Dispatches

All the Presidents’ Spawn

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 DISPATCHES
The First Objects

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Presidents are expected to be made of stronger stuff than the citizens who elect them. They’re supposed to be Ivy-League educated intellects with clean homes, religious devotion and lasting marriages. We hold our leaders to Puritan standards so rigid that the rest of us gave up on them decades, if not centuries, ago. That’s especially evident in the expectations we have for presidential children. Even after America’s sexual revolution, we have asked our leaders to exert a firm control over their offspring: First Children have had their libidos tamped down, lest some stray pheromone jump onto a potential voter and imply that there might be sex in the Lincoln bedroom. It seemed clangingly incongruous when John Kennedy Jr. was named one of People magazine’s Sexiest Men Alive. Little John-John? The son of a late president? But, boy, was he hot. Kennedy, now sadly gone, was just the tip of the frigidity iceberg that presidential children continue to hold a blowtorch to as our expectations about them continue to evolve.
     In fact, they’ve evolved so much that this year, nearly all the president’s spawn (Mary Cheney, please proceed to the White House basement, close the door behind you, enjoy your stay) have been paraded around America’s college campuses, lathering up libidos and hoping that talking young voters into booths can be achieved with roughly the same flirty tactics as talking them into bed. On a national stage at the Republican National Convention in August, the two deftly clad daughters of the American president chided their grandmother, former First Lady Barbara Bush, for thinking that “Sex in the City [sic] was something that married people did!” Little do the Bush twins realize how narrowly they escaped four years of being pinned down, laced up and fitted with chastity belts.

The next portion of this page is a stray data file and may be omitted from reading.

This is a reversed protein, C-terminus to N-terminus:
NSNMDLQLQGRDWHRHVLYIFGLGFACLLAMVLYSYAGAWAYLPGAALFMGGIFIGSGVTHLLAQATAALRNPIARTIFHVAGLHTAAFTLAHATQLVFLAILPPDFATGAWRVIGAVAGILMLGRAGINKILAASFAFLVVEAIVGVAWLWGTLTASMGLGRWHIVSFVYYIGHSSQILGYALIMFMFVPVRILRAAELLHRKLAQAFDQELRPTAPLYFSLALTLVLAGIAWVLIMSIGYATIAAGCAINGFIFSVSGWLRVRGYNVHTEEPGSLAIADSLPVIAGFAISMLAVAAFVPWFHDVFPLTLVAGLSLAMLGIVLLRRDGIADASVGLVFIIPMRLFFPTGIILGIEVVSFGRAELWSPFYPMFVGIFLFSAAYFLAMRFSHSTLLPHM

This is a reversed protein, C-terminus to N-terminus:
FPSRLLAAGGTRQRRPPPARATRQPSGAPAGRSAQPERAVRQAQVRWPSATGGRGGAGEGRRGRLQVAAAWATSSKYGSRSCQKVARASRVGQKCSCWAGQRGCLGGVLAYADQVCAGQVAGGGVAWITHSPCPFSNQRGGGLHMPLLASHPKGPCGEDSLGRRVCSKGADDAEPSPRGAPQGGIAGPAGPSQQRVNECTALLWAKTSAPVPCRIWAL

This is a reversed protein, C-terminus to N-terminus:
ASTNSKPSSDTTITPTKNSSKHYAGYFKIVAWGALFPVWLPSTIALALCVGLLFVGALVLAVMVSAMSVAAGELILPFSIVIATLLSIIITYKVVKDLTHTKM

Consider the presidential daughters of the ’60s. Perhaps the Johnson girls were the last perfectly attractive presidential daughters of the television age. Call Lynda Bird and Lucy Baines the proto-Chelseas: young women thrown in front of the cameras at an unflattering moment. Perhaps it was the Johnson girls’ pale, closed faces that made blond,

The Johnson daughters
Tricia and Julie Nixon

Ron Reagan Jr., in underwear, hosting SNL

Patti Davis

Chelsea Clinton

The Gore girls

Barbara and Jenna Bush

Chris Heinz

Alexandra Kerry

sunny Tricia and Julie Nixon look appealing by comparison. The Nixon girls were physically attractive products of their times: Ann-Margret sexy, kittenish and buttoned down appropriately for the late 1960s. They appealed to imaginations willing to wonder what foundation garments might be living under the sweater sets in the years when other, naughtier daughers were swirling around the country braless. But whatever sweaty imaginative pleasures the Nixon girls may have inspired, they were safely taken and scandal-free: Julie was already married to Dwight Eisenhower’s son David when father became president in 1969, and Tricia wed lawyer Edward Cox in the White House Rose Garden in 1971.
    Amy Carter, a Mia Farrow lookalike who was nine when she entered the White House and thirteen when she left it, was happily too young to register on anyone’s sexual thermostat. Her brand of troublemaking — before she went on to get arrested at Brown University for protesting apartheid — consisted mostly of piping up at the dinner table in front of foreign dignitaries.
    It’s funny how many daughters there are in the executive office. It’s the type of thing you don’t
notice until you consider the Johnson girls, Nixon girls, Gore girls, Bush girls, Kerry girls, not to mention the one-offs: Amy Carter, Chelsea Clinton. But perhaps it’s the attention paid to the hordes of First Daughters that has left television-age presidential sons hungry for whatever individual spotlight they can find. Take Steven Ford, the unfortunately toothy son of Gerald Ford, who is recognizable to fans of 1989’s When Harry Met Sally as Sally’s boyfriend Joe, the one who makes out with her at the airport and never had sex with her on the cold tile floor. It’s a good thing that his father was ten years out of office by the time it was released.